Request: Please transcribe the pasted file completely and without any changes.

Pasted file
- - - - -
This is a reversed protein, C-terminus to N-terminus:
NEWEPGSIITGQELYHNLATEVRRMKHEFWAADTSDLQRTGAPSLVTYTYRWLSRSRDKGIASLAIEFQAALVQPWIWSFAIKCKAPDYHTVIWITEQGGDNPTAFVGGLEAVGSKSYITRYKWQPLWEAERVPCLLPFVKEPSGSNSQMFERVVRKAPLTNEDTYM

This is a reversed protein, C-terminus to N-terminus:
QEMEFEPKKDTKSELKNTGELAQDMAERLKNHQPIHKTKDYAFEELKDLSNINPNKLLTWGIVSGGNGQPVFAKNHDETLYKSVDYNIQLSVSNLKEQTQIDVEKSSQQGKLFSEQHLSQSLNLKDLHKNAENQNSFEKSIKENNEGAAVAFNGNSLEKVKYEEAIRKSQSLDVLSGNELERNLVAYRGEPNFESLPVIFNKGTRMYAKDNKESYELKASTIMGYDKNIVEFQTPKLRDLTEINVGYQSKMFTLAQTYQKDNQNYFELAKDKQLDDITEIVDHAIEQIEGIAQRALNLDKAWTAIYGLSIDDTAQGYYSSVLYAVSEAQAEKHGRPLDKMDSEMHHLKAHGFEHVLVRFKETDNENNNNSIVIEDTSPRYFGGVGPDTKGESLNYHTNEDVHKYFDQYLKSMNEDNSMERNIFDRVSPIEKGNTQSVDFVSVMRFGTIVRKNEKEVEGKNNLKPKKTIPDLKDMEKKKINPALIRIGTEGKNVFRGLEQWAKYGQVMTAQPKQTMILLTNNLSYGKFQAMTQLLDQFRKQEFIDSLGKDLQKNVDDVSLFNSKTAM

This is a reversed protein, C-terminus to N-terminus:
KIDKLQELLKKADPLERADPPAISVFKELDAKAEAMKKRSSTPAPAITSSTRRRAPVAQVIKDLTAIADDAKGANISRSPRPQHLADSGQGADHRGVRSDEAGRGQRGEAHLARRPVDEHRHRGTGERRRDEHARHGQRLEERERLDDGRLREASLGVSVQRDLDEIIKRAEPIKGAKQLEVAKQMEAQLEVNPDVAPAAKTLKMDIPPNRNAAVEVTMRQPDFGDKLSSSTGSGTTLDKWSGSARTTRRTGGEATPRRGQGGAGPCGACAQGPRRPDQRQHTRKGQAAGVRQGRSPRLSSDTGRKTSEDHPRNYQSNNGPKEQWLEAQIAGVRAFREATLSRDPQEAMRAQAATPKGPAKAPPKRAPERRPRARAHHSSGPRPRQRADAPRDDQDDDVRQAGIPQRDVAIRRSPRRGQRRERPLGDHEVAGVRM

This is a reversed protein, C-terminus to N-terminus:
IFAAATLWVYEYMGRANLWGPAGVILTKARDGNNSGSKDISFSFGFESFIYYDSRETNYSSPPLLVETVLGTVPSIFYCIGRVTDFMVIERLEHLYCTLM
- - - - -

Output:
This is a reversed protein, C-terminus to N-terminus:
NEWEPGSIITGQELYHNLATEVRRMKHEFWAADTSDLQRTGAPSLVTYTYRWLSRSRDKGIASLAIEFQAALVQPWIWSFAIKCKAPDYHTVIWITEQGGDNPTAFVGGLEAVGSKSYITRYKWQPLWEAERVPCLLPFVKEPSGSNSQMFERVVRKAPLTNEDTYM

This is a reversed protein, C-terminus to N-terminus:
QEMEFEPKKDTKSELKNTGELAQDMAERLKNHQPIHKTKDYAFEELKDLSNINPNKLLTWGIVSGGNGQPVFAKNHDETLYKSVDYNIQLSVSNLKEQTQIDVEKSSQQGKLFSEQHLSQSLNLKDLHKNAENQNSFEKSIKENNEGAAVAFNGNSLEKVKYEEAIRKSQSLDVLSGNELERNLVAYRGEPNFESLPVIFNKGTRMYAKDNKESYELKASTIMGYDKNIVEFQTPKLRDLTEINVGYQSKMFTLAQTYQKDNQNYFELAKDKQLDDITEIVDHAIEQIEGIAQRALNLDKAWTAIYGLSIDDTAQGYYSSVLYAVSEAQAEKHGRPLDKMDSEMHHLKAHGFEHVLVRFKETDNENNNNSIVIEDTSPRYFGGVGPDTKGESLNYHTNEDVHKYFDQYLKSMNEDNSMERNIFDRVSPIEKGNTQSVDFVSVMRFGTIVRKNEKEVEGKNNLKPKKTIPDLKDMEKKKINPALIRIGTEGKNVFRGLEQWAKYGQVMTAQPKQTMILLTNNLSYGKFQAMTQLLDQFRKQEFIDSLGKDLQKNVDDVSLFNSKTAM

This is a reversed protein, C-terminus to N-terminus:
KIDKLQELLKKADPLERADPPAISVFKELDAKAEAMKKRSSTPAPAITSSTRRRAPVAQVIKDLTAIADDAKGANISRSPRPQHLADSGQGADHRGVRSDEAGRGQRGEAHLARRPVDEHRHRGTGERRRDEHARHGQRLEERERLDDGRLREASLGVSVQRDLDEIIKRAEPIKGAKQLEVAKQMEAQLEVNPDVAPAAKTLKMDIPPNRNAAVEVTMRQPDFGDKLSSSTGSGTTLDKWSGSARTTRRTGGEATPRRGQGGAGPCGACAQGPRRPDQRQHTRKGQAAGVRQGRSPRLSSDTGRKTSEDHPRNYQSNNGPKEQWLEAQIAGVRAFREATLSRDPQEAMRAQAATPKGPAKAPPKRAPERRPRARAHHSSGPRPRQRADAPRDDQDDDVRQAGIPQRDVAIRRSPRRGQRRERPLGDHEVAGVRM

This is a reversed protein, C-terminus to N-terminus:
IFAAATLWVYEYMGRANLWGPAGVILTKARDGNNSGSKDISFSFGFESFIYYDSRETNYSSPPLLVETVLGTVPSIFYCIGRVTDFMVIERLEHLYCTLM